Besides the World Cup, Brazil Is to the World’s First Sustainable Footwear

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Joya da Terra Espadrille

Joya da Terra Espadrille

Hawthorne, CA– While the World Cup is drawing attention to Brazil from millions of soccer fans around the globe, Cynthia Tello, a Los Angeles-based entrepreneur, is thinking about Brazil in another light.

Tello is thinking about long-term environmental impacts.

She is working with Brazilian manufacturers to develop the world’s first line of sustainable footwear. Called Joya da Terra, this handmade sandal is made of all-natural materials and the production process focuses on zero waste, recycling and sustainable manufacturing.

Tello goes on to say, “not only do we have our unique handmade sandals (aka ‘flip-flops’), but we also have ‘our take on the TOMS shoe.’ All these styles are unisex!”

The coconut fiber insole (“foot mattress”) has natural anti-bacterial agents, which are coated with a layer of natural latex that molds to the feet as the shoe is worn.

All textiles are made from recycled plastic and the production process uses 100 percent water-based adhesives to protect the health of employees while also minimizing the carbon footprint.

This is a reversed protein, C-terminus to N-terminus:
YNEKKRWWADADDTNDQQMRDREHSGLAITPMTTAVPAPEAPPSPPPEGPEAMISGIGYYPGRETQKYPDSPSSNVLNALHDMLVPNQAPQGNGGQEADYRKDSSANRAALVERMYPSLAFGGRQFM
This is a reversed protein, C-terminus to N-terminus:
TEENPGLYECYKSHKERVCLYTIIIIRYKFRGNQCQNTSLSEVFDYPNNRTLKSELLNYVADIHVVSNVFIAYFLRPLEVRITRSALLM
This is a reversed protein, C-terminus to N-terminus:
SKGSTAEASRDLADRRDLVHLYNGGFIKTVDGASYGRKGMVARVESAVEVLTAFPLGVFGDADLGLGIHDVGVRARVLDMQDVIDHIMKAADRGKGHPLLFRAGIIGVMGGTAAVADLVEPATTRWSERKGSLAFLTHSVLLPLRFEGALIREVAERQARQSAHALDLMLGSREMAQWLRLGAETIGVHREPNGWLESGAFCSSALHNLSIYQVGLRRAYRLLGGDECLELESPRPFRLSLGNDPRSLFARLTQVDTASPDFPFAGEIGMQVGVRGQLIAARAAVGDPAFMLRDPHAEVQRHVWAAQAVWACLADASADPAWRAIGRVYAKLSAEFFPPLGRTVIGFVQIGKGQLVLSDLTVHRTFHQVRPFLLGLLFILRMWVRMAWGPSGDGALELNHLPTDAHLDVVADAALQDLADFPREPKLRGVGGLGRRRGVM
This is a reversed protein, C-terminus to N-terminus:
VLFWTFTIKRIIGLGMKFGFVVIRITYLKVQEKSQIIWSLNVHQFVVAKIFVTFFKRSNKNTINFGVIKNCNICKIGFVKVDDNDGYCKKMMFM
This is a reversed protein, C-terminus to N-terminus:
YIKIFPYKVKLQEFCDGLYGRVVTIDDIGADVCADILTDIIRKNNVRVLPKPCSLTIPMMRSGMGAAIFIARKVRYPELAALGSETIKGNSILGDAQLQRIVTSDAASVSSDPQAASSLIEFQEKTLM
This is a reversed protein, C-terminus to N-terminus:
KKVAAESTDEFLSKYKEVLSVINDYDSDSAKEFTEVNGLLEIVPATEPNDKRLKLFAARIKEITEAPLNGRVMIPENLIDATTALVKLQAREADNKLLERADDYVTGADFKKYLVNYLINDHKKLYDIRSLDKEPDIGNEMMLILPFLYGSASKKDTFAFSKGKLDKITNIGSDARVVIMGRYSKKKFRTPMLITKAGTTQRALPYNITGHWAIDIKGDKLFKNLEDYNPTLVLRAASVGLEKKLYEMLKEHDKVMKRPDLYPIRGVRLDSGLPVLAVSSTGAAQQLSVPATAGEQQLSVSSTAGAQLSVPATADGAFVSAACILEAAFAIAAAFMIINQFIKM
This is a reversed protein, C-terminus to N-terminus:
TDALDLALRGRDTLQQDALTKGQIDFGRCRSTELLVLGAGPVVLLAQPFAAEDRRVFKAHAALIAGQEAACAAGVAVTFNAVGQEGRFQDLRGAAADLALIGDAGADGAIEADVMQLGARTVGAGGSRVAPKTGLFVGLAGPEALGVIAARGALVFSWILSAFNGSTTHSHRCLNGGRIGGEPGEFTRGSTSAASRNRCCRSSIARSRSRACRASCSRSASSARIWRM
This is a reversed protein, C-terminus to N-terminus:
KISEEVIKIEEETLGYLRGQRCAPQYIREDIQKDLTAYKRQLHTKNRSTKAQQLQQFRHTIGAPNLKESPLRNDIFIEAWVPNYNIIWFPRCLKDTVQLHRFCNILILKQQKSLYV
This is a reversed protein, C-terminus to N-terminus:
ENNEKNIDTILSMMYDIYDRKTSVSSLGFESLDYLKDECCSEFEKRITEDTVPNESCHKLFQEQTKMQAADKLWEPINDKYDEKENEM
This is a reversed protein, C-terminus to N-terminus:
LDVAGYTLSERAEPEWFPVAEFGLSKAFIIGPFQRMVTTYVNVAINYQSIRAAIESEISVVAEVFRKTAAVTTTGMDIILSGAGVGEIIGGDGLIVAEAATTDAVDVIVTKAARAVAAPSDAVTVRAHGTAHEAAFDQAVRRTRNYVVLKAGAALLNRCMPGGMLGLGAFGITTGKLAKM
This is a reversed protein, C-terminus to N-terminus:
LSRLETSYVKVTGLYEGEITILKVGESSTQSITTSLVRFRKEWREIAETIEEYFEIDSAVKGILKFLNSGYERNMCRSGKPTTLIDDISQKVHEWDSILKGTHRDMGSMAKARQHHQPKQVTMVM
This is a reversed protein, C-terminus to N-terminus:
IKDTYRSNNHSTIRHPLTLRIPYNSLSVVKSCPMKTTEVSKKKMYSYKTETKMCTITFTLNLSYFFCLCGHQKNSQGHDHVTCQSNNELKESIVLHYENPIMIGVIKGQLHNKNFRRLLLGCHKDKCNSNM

“The mainstream footwear industry predominantly uses petroleum-based products that are cheap to manufacture but are often unsustainable,” explained Tello.

In addition, Tello pointed out that this type of business model can be duplicated in many other countries that harvest coconuts, like the Philippines, India and Indonesia.

The Unisex Flip-Flop

The Unisex Flip-Flop

Since each piece of footwear is handmade and this concept is somewhat revolutionary, the initial start-up costs are steep. Tello estimates that she’ll need $50,000 to get the product line up and running.

“Although Brazil is realizing tremendous income from World Cup soccer, the country is at a very delicate stage from an ecological standpoint,” said Tello. “Millions of tourists are visiting the country and leaving their environmental ‘footprints.’ Many of the hosting cities have no recycling and poor sanitation capabilities.

“By giving a new value to these so-called ‘waste’ materials, we are introducing a new business model that would create safe, toxic-free jobs and encourage local governments to promote recycling.”